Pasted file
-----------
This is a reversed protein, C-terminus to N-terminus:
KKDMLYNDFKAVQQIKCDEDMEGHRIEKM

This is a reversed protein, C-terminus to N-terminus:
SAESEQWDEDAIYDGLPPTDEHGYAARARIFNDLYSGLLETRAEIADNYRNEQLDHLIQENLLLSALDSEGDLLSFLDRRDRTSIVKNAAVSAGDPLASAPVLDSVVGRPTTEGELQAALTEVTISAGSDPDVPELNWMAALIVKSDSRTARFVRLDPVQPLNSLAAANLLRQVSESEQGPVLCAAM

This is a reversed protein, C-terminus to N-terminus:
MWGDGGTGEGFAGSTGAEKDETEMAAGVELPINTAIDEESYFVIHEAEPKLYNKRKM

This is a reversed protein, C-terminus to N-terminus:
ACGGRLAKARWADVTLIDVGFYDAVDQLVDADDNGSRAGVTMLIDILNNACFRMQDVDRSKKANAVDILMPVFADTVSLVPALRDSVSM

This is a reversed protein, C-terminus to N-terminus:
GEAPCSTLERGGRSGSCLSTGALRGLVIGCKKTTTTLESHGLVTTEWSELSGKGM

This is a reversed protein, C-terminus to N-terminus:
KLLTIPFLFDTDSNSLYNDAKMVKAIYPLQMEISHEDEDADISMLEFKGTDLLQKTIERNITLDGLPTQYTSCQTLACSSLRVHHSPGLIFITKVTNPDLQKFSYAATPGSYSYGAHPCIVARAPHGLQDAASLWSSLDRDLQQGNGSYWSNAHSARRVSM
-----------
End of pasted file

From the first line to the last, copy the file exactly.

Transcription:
This is a reversed protein, C-terminus to N-terminus:
KKDMLYNDFKAVQQIKCDEDMEGHRIEKM

This is a reversed protein, C-terminus to N-terminus:
SAESEQWDEDAIYDGLPPTDEHGYAARARIFNDLYSGLLETRAEIADNYRNEQLDHLIQENLLLSALDSEGDLLSFLDRRDRTSIVKNAAVSAGDPLASAPVLDSVVGRPTTEGELQAALTEVTISAGSDPDVPELNWMAALIVKSDSRTARFVRLDPVQPLNSLAAANLLRQVSESEQGPVLCAAM

This is a reversed protein, C-terminus to N-terminus:
MWGDGGTGEGFAGSTGAEKDETEMAAGVELPINTAIDEESYFVIHEAEPKLYNKRKM

This is a reversed protein, C-terminus to N-terminus:
ACGGRLAKARWADVTLIDVGFYDAVDQLVDADDNGSRAGVTMLIDILNNACFRMQDVDRSKKANAVDILMPVFADTVSLVPALRDSVSM

This is a reversed protein, C-terminus to N-terminus:
GEAPCSTLERGGRSGSCLSTGALRGLVIGCKKTTTTLESHGLVTTEWSELSGKGM

This is a reversed protein, C-terminus to N-terminus:
KLLTIPFLFDTDSNSLYNDAKMVKAIYPLQMEISHEDEDADISMLEFKGTDLLQKTIERNITLDGLPTQYTSCQTLACSSLRVHHSPGLIFITKVTNPDLQKFSYAATPGSYSYGAHPCIVARAPHGLQDAASLWSSLDRDLQQGNGSYWSNAHSARRVSM